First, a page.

Painfully thin, this cow will likely die in a couple of months unless it rains within the next few weeks, giving pasture time to grow. Image by Simeon Tegel. Mexico, 2012. Add this image to a lesson

When is a drought not a drought? When the lack of water is due to a permanent change of climate rather than a temporary or seasonal absence of rain.

That is the question posed – and then answered – by Carlos Gay, an atmospheric physicist and head of the Climate Change program at Mexico City’s Universidad Nacional Autonoma de Mexico, Latin America’s largest university.

He has reached his conclusion after noting not just the length and severity of the drought currently gripping much of northern Mexico, but also the other changing climate patterns around the world, across Latin America, and, in particular, Mexico.

“You can’t reach any conclusions from looking at a single event,” he tells me. “But when you look at the patterns, then the picture is very clear. Northern Mexico’s climate has already changed.”

Although northern Mexico has historically been semi-arid, the current drought has gone on for an unprecedented length of time. It has also been preceded by other severe droughts.

Gay’s message is that farmers waiting for the rains to resume their pre-global warming levels are likely to be waiting in vain.

After several days roaming the agricultural heartland of Chihuahua, photographing desiccated cattle carcasses, surveying dried-out lakebeds, and interviewing desperate farmers, it is hard to disagree.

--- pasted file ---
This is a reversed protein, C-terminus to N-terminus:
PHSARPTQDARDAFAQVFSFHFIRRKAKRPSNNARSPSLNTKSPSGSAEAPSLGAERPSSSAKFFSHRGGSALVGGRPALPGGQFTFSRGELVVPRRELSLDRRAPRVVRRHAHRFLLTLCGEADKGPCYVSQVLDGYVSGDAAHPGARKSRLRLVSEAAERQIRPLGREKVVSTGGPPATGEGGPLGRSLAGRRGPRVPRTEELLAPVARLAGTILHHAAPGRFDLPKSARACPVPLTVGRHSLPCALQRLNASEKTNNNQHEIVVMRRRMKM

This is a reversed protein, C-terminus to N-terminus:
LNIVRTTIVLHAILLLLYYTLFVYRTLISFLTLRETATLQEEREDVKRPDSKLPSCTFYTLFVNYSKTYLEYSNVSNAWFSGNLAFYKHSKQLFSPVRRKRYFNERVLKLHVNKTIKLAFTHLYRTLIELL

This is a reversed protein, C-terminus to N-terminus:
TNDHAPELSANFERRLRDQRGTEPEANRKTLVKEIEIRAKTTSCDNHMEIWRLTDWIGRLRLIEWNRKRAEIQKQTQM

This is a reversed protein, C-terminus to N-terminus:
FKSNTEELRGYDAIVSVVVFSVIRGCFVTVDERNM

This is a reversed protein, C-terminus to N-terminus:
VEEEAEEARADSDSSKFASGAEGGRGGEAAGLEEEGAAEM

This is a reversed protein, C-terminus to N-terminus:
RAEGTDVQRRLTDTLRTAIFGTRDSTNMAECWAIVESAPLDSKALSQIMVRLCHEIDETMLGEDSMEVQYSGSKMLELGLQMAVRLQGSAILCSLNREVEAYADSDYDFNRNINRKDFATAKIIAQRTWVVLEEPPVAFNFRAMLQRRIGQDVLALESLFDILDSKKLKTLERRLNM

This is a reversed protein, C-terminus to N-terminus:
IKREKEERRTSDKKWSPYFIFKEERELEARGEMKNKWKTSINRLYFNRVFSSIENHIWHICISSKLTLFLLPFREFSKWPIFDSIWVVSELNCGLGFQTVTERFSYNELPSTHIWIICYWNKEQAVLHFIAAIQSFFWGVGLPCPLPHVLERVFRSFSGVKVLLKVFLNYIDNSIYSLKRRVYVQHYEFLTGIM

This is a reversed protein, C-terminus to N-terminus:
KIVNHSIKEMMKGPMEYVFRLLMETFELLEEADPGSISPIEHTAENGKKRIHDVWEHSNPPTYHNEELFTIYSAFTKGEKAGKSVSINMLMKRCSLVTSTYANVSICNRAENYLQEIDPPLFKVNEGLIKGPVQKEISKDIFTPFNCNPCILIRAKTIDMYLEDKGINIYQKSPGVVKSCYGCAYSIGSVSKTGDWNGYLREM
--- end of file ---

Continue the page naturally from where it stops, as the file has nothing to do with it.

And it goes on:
Although famous for its desert, Chihuahua is Mexico’s largest state and contains several distinct geographic zones. It is also home to extensive forests as well as many farms and beef ranches.

It has been that way since the conquering Spaniards first arrived here in the 16th century. But, if Gay is right, today’s generation of farmers and ranchers could be among the last.

Locals are not giving up though. I saw one local farmers’ association debating the merits of “Solid Rain,” a Mexican product that some claim can help retain more than 90 percent of the moisture in the soil after irrigation or precipitation.

Looking like white sugar, the biodegradable, non-toxic grains swell to hundreds of times their original volume when wet, absorbing the water and stopping it from evaporating under the region’s harsh sun.

Possibly, with new technology like this, and greatly improved water efficiency, agriculture in Chihuahua will remain viable in the future. The region’s ranchers and farmers are staking their livelihoods on it.


From Tijuana to Tierra del Fuego, climate change is gripping Latin America. Simeon Tegel reports on the human consequences of drought, hurricanes, and melting glaciers.


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